Furthermore, at this tournament, one can actually see distinct hockey ‘cultures’ in operation. Because of the limitations of their context, most of these players’ on-ice experience is entirely within the bubble of their own communities- communities where few people are even aware of hockey, much less understand it, or watch it, or consider it seriously, or develop communicable views on how it ought to be played. A hockey player in a non-hockey society is isolated geographically, culturally, and often linguistically from the competitive and stylistic trajectory of the elite game. Even an exceptional amount of coaching cannot entirely compensate for that distance- players ultimately hone the skills that make them effective against the kind of competition they most often face. So in a third-world hockey country, one might find any number of strategic or formal quirks and gaps flourishing in the game. Bidini noticed this, in The Tropic of Hockey, and he describes it as refreshing, sees in it something pure and childlike- probably because, for a Canadian with any degree of seriousness about the game, such quirks and deficiencies seem so absurd and careless that one cannot imagine indulging them save in childhood, before one might be expected to know better.

For example, the South African team which is being so decisively decimated by the Australians, has virtually no knowledge of stickhandling. True, a lot of their skills are weak, but the Australians don’t seem to have decisively better skating or stamina. But the Australians can carry the puck, they have players who can actually possess it, keep it in such proximity to their person that one might consider them to have a real control over its movements. The South Africans can’t. Their hands can’t keep up with their feet, so when they get the puck, their only options are to pass it immediately, whack it away in vague and reckless fashion, or attempt a sort of puck-herding maneuver which consists of shoving the thing a few meters ahead, skating hard to catch up to it, and then shoving it another few meters. Some of their better players, the only ones who manage to get some shots, can cradle the puck in the curve of the blade while skating, leaving it unprotected but somewhat controlled.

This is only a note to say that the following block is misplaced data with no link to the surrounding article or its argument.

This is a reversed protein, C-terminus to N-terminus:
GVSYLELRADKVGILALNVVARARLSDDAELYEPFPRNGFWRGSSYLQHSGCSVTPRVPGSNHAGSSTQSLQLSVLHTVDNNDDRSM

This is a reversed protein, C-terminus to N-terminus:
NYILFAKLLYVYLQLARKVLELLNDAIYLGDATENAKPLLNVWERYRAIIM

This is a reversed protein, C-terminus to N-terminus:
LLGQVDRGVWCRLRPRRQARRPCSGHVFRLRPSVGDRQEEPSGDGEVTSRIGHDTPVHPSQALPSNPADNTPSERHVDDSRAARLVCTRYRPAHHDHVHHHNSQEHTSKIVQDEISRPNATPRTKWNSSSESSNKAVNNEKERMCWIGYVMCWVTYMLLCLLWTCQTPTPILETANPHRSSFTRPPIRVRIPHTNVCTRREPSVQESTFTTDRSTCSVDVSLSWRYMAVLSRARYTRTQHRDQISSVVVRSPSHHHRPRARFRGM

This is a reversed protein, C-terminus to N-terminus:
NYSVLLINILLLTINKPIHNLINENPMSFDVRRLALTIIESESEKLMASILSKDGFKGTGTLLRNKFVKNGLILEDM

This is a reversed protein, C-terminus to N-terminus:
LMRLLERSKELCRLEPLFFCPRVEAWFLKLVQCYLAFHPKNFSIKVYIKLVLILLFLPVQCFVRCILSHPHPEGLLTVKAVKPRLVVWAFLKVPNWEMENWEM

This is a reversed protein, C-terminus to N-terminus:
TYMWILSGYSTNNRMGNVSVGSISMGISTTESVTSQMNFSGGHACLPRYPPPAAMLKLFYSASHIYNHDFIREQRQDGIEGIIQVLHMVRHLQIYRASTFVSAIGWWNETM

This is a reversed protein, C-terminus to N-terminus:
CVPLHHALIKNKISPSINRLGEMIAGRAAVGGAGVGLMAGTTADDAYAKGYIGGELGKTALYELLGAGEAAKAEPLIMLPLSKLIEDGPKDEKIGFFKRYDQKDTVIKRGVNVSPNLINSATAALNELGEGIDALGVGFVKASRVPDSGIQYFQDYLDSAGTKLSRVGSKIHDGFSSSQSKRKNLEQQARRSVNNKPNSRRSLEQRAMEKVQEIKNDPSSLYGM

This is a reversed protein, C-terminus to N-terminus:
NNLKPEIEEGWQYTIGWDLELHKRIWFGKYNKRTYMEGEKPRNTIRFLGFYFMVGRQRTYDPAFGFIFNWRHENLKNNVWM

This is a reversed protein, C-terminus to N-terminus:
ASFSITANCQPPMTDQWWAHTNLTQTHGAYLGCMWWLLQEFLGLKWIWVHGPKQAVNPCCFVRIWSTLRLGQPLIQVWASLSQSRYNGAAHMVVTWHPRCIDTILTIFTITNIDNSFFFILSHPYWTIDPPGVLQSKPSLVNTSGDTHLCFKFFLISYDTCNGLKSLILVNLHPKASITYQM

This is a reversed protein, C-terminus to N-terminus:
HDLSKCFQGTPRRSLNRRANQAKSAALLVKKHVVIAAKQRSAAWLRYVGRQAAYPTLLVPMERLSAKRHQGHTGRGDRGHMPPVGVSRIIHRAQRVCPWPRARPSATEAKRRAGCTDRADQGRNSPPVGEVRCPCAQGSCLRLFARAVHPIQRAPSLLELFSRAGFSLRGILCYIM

By the second period, the Australians are so confident of victory that they become arrogantly sloppy. They take penalties casually, kill them lazily, and their goalie still has so little to do that he’s practicing day-dream plays at his end- butterflying and sliding and waving his trapper at phantom pucks. Finally, on the umpteenth Australian penalty, South Africa’s 24 capitalizes on the netminder’s disengagement and gets a lone goal, but this only gives the Australians license to try again. By this time, South Africa has switched out the humming-bird goalie in favor of a larger but slower netminder who not only lacks rebound control but, apparently, rebound awareness. He can make the first stop, but after the puck has bounced off his body, he seems to lose all sense perception for a moment- not only does he not cover, he doesn’t even seem to see the thing.